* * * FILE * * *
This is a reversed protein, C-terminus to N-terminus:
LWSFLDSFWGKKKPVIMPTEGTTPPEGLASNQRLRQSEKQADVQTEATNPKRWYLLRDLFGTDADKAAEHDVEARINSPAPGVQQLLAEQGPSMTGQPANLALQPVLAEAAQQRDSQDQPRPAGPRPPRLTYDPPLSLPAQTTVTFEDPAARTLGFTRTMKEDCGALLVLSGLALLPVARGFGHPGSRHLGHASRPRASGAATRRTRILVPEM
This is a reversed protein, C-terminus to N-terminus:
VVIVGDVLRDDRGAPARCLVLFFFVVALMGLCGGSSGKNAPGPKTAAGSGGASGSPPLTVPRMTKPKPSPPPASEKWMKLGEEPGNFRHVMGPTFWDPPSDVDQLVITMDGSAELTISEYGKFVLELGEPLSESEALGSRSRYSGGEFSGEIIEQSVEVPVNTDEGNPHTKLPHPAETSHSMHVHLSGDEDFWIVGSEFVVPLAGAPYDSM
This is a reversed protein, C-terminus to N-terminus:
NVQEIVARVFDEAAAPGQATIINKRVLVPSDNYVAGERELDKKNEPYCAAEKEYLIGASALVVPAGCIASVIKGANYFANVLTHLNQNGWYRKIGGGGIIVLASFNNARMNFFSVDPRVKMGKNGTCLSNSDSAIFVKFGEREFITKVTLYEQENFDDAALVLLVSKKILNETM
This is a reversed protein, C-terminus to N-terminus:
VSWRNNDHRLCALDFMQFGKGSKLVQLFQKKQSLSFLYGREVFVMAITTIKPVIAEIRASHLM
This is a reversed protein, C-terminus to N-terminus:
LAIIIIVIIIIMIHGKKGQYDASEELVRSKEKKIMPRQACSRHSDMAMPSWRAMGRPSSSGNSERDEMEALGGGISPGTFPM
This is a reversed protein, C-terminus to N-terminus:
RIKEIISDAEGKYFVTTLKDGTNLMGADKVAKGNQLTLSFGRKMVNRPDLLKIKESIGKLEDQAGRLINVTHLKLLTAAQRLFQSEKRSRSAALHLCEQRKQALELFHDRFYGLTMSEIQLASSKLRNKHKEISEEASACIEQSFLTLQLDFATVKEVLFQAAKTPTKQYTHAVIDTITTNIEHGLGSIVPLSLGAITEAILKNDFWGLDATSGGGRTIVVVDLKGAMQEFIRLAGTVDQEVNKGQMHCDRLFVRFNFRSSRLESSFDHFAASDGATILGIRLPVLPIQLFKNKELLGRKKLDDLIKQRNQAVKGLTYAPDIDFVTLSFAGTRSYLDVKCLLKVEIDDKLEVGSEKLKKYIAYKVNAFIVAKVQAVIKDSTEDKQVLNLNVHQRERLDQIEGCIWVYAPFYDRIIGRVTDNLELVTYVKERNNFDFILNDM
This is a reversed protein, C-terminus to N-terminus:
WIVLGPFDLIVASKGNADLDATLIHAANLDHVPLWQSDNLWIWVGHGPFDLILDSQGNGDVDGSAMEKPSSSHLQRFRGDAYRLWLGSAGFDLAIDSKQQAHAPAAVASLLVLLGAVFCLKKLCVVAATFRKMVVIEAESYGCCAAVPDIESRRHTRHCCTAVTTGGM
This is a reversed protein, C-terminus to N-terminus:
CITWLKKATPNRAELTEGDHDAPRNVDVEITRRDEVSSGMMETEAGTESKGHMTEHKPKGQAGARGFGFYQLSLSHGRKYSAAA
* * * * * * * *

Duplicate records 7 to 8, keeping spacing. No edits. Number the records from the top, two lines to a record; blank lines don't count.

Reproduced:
This is a reversed protein, C-terminus to N-terminus:
WIVLGPFDLIVASKGNADLDATLIHAANLDHVPLWQSDNLWIWVGHGPFDLILDSQGNGDVDGSAMEKPSSSHLQRFRGDAYRLWLGSAGFDLAIDSKQQAHAPAAVASLLVLLGAVFCLKKLCVVAATFRKMVVIEAESYGCCAAVPDIESRRHTRHCCTAVTTGGM
This is a reversed protein, C-terminus to N-terminus:
CITWLKKATPNRAELTEGDHDAPRNVDVEITRRDEVSSGMMETEAGTESKGHMTEHKPKGQAGARGFGFYQLSLSHGRKYSAAA